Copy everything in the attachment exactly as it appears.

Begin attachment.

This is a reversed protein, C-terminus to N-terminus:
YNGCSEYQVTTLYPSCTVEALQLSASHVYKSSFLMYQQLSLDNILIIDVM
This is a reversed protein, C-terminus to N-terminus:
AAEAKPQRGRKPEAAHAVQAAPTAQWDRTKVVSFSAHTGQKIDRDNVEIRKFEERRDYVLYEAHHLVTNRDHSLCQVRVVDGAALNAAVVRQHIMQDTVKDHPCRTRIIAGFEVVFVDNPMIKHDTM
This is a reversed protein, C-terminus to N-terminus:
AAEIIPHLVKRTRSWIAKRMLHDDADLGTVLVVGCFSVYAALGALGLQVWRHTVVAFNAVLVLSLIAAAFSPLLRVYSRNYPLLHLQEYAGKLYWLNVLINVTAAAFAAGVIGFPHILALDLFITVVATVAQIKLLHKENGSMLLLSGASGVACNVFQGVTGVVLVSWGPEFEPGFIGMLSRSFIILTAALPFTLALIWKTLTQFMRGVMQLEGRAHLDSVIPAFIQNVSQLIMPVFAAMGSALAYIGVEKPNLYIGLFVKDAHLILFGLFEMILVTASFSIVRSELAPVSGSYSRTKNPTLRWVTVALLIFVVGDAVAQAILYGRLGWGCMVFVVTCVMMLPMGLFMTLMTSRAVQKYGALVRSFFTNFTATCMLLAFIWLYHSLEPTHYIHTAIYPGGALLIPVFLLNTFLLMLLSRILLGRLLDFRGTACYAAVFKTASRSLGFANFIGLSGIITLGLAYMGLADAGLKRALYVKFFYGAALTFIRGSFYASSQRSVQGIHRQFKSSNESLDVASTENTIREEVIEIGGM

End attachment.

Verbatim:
This is a reversed protein, C-terminus to N-terminus:
YNGCSEYQVTTLYPSCTVEALQLSASHVYKSSFLMYQQLSLDNILIIDVM
This is a reversed protein, C-terminus to N-terminus:
AAEAKPQRGRKPEAAHAVQAAPTAQWDRTKVVSFSAHTGQKIDRDNVEIRKFEERRDYVLYEAHHLVTNRDHSLCQVRVVDGAALNAAVVRQHIMQDTVKDHPCRTRIIAGFEVVFVDNPMIKHDTM
This is a reversed protein, C-terminus to N-terminus:
AAEIIPHLVKRTRSWIAKRMLHDDADLGTVLVVGCFSVYAALGALGLQVWRHTVVAFNAVLVLSLIAAAFSPLLRVYSRNYPLLHLQEYAGKLYWLNVLINVTAAAFAAGVIGFPHILALDLFITVVATVAQIKLLHKENGSMLLLSGASGVACNVFQGVTGVVLVSWGPEFEPGFIGMLSRSFIILTAALPFTLALIWKTLTQFMRGVMQLEGRAHLDSVIPAFIQNVSQLIMPVFAAMGSALAYIGVEKPNLYIGLFVKDAHLILFGLFEMILVTASFSIVRSELAPVSGSYSRTKNPTLRWVTVALLIFVVGDAVAQAILYGRLGWGCMVFVVTCVMMLPMGLFMTLMTSRAVQKYGALVRSFFTNFTATCMLLAFIWLYHSLEPTHYIHTAIYPGGALLIPVFLLNTFLLMLLSRILLGRLLDFRGTACYAAVFKTASRSLGFANFIGLSGIITLGLAYMGLADAGLKRALYVKFFYGAALTFIRGSFYASSQRSVQGIHRQFKSSNESLDVASTENTIREEVIEIGGM